The apurinic/apyrimidinic (AP) site is considered to be a common lesion in genomic DNA, arising at a frequency of 10,000 to 50,000 lesions per mammalian cell per day.1 The number of AP sites can increase dramatically under stressful conditions such as X-ray or UV light irradiation and alkylating agent exposure. If unrepaired, AP sites present mutagenic and cytotoxic consequences to the cell.2 The loss of DNA bases and attendant formation of AP sites in DNA occurs spontaneously as a result of hydrolytic cleavage of N-glycosylic bonds or through glycosylase-catalyzed removal of damaged bases during the early stage of base excision repair (BER).3 The steady-state levels of AP sites in mammalian cells are in the range of approximately 1 site per 106 nucleotides.4 Repair of AP sites is thought to be extremely rapid.5 At the same time, it has been found that a part of AP sites can persist in genomic DNA for a rather long period.6 This observation raised a question about nature of these slowly repaired AP sites and the mechanisms of prompt and dilatory repair. It is widely accepted that, irrespectively of their origin, AP sites are further processed by the BER machinery. In most cases, the repair of AP sites is initiated by hydrolytic cleavage 5' to an AP site catalyzed by apurinic/apyrimidinic endonuclease 1 (APE1).7 AP sites also can be incised through β-elimination via the activity of DNA glycosylases and other enzymes with associated AP lyase activity.3,7 In this case, strand incision occurs 3' to an AP site, generating α,β-unsaturated aldehyde (α,β-4-hydroxypenten-2-al) at the 3'-margin and phosphate at the 5'-margin, and this intermediate is further processed by the downstream BER enzymes.7 This scenario appears to be realized in the case of isolated AP sites, which are generated under moderate level of DNA damage. But under some highly stressful conditions, e.g. exposure to ionizing radiation, AP sites can be a part of multiply damaged sites containing also oxidized bases, and single- or double-strand breaks (SSBs or DSBs).8,9 Indeed, among additional types of damage produced by high linear energy transfer irradiation, AP sites, within 8-10bp of a DS end, were found to be most frequent.10 One can suppose that specific protein(s) may take part in recognition and processing of AP sites in the context of complex damage. With this idea in mind, we screened cell extracts for proteins capable of binding AP site-containing DNA. The deoxyribose moiety in AP sites is in equilibrium between cyclic furanose and acyclic aldehyde forms.4 The presence of an aldehyde residue allows AP sites to form Schiff-base intermediates. The formation of a Schiff base is a reversible reaction; however, the bonding of a protein to DNA can be stabilized by reduction of a Schiff base with sodium borohydride.11 This approach is often called borohydride trapping (BHT). The resulting covalent protein-DNA adducts are stable in the subsequent analysis. Thus, the BHT technique in combination with mass spectrometry can be applied in searching for and identification of unknown proteins reactive to AP sites.12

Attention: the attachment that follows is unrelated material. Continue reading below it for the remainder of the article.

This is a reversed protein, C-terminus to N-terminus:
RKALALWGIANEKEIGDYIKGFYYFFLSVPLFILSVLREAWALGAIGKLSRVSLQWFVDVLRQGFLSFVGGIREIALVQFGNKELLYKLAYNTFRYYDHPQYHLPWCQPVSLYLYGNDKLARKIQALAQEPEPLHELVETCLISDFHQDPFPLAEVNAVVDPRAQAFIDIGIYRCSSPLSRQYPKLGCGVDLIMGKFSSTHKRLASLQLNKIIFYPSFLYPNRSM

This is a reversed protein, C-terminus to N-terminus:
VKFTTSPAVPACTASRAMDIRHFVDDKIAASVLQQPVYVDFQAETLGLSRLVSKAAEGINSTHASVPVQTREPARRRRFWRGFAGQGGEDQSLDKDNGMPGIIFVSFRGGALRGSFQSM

Identification of unrecognized proteins capable of interaction with AP sites via formation of a Schiff-base intermediate includes the following steps. First, the preparative BHT of cell extract proteins with 32P-labelled AP DNA, which contains a biotin moiety, is performed. Second, the cross-linked protein is purified by affinity chromatography on streptavidin-coated paramagnetic beads and resolved by SDS-PAGE. A well-defined Coomassie stained protein band precisely corresponding to the radioactive label is excised from the gel, and the protein is subjected to in-gel trypsin digestion and MALDI-TOF-MS. Results from the MS analyses are searched against a database to identify the cross-linked protein. It should be pointed out that in this approach AP sites play two roles, the naturally occurring DNA lesion and the chemically reactive moiety.